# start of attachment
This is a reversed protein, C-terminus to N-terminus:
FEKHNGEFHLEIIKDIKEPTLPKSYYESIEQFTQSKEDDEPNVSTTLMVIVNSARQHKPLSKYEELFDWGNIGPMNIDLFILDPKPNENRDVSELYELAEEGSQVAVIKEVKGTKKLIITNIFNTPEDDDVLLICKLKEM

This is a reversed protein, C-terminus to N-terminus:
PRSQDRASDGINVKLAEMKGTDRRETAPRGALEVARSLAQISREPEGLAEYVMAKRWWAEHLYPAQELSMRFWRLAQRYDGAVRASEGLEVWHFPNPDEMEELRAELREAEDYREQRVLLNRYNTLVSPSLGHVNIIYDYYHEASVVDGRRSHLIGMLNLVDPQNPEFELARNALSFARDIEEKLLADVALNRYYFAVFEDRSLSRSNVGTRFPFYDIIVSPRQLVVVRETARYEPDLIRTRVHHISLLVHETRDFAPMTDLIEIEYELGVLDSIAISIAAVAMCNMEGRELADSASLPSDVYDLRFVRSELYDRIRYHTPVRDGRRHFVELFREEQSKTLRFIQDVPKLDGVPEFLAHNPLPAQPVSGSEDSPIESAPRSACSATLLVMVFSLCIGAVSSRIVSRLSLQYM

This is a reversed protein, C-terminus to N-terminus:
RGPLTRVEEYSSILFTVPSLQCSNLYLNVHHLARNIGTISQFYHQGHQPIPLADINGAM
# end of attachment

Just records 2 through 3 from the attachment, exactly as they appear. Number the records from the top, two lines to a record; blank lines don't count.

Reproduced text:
This is a reversed protein, C-terminus to N-terminus:
PRSQDRASDGINVKLAEMKGTDRRETAPRGALEVARSLAQISREPEGLAEYVMAKRWWAEHLYPAQELSMRFWRLAQRYDGAVRASEGLEVWHFPNPDEMEELRAELREAEDYREQRVLLNRYNTLVSPSLGHVNIIYDYYHEASVVDGRRSHLIGMLNLVDPQNPEFELARNALSFARDIEEKLLADVALNRYYFAVFEDRSLSRSNVGTRFPFYDIIVSPRQLVVVRETARYEPDLIRTRVHHISLLVHETRDFAPMTDLIEIEYELGVLDSIAISIAAVAMCNMEGRELADSASLPSDVYDLRFVRSELYDRIRYHTPVRDGRRHFVELFREEQSKTLRFIQDVPKLDGVPEFLAHNPLPAQPVSGSEDSPIESAPRSACSATLLVMVFSLCIGAVSSRIVSRLSLQYM

This is a reversed protein, C-terminus to N-terminus:
RGPLTRVEEYSSILFTVPSLQCSNLYLNVHHLARNIGTISQFYHQGHQPIPLADINGAM